With the mid-tones selected, add another curves adjustment layer and change the curve to set how much you want to darken or brighten the “darkest” part of the mid-tones and how much you want to darken or brighten the brightest part of the mid-tones. 

histogram showing midtones being selected

This is a histogram showing that the mid-tones is currently selected.

Curves adjustments made for the midtones. Note that the s-curve is centred around the mid-tones values. (Affinity Photo doesn’t update the histogram in the curves adjustment dialogue with the current selection, but the overall histogram panel shows it. You can also see it on the mask.)

Finally, you can do the same thing for the highlights, if you need to address these specifically.

Go to Select > Tonal Range > Highlights.

This is the histogram of the selected highlights.

The curves adjustments made to target the highlights.

 

You don’t need to create the curves for both shadows, mid-tones, and highlights if you only think that you want to increase the contrast in the shadow areas in your image. 

Using curves adjustments that targets the shadows, mid-tones and highlights separately to add contrast in Affinity Photo

You don’t need to use this more complicated method if you find that applying a curves adjustment layer will give you the contrast you think is right for your image.

But it does give you much more control over how your image will look when you make the adjustments more specific.

In my Affinity Macro pack for Photographers, you can use the Pro Contrast macro to make these advanced contrast adjustments where you target shadows, Midtones, and highlights separately, with just a single click. After this all there is left to do, is to adjust the curves for each of these to your image and to your liking.

If we take a look at these methods for adding contrast, that I have shown you here, we can see that they lead to quite different results.

Towards the end of the video [around 5:37 minutes in] you can see a comparision of the three different methods used in the video. To an untrained eye, the differences can seem small, but specially the shadow areas in the image benefitted from the advanced targeted approach to adding contrast.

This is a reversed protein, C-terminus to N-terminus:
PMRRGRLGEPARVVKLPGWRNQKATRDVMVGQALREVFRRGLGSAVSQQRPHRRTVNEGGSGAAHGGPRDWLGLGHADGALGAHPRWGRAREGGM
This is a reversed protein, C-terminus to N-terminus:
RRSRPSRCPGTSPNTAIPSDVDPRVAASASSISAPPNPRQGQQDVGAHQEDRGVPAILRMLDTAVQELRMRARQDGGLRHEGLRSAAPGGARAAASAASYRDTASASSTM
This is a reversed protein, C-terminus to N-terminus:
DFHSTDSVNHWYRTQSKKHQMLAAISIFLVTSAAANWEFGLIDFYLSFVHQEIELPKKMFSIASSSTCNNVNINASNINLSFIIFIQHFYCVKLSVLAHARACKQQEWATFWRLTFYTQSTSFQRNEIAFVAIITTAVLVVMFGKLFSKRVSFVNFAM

As you can see the more control you have the more you will be able to fine tune the contrast you apply to the specific image photo you are working on.

Which method you use is up to you, but as you get more and more familiar with software like Affinity Photo you will really appreciate the amount of control you can get over the photo editing process.

If you are ready to go beyond the tips in this tutorial, I suggest you take a look my Affinity Photo Workflow video course, that helps you to use Affinity Photo like a PRO.

Photoshop Users

As I mentioned at the top of this post, you can also use this method in Photoshop. However, to select tonal values, like shadows, mid-tones and highlights, you need to use luminosity masks. Over at Lightstalking.com you can find a great explanation on how to use lumonosity masks in Photoshop.

If you don’t want the hassle of creating the luminosity masks in Photoshop, you can use the PRO Contrast Action, from my Photoshop Actions for Photographers Package.

 

If you found this tutorial useful, remember to give it a thumbs up or subscribe to my channel over at YouTube.

 

2

  • Colin Smith April 29, 2018

    Hi,
    I found the video you did, very easy to follow and it is certainly something that the beginner and more advanced can follow and use. It was also run slow enough to be able to follow, not like a lot of instructional videos. Good work.

  • Alice August 03, 2018

    Excellent video. Very clear and easy to follow, with good explanations of why along the way. Thank you!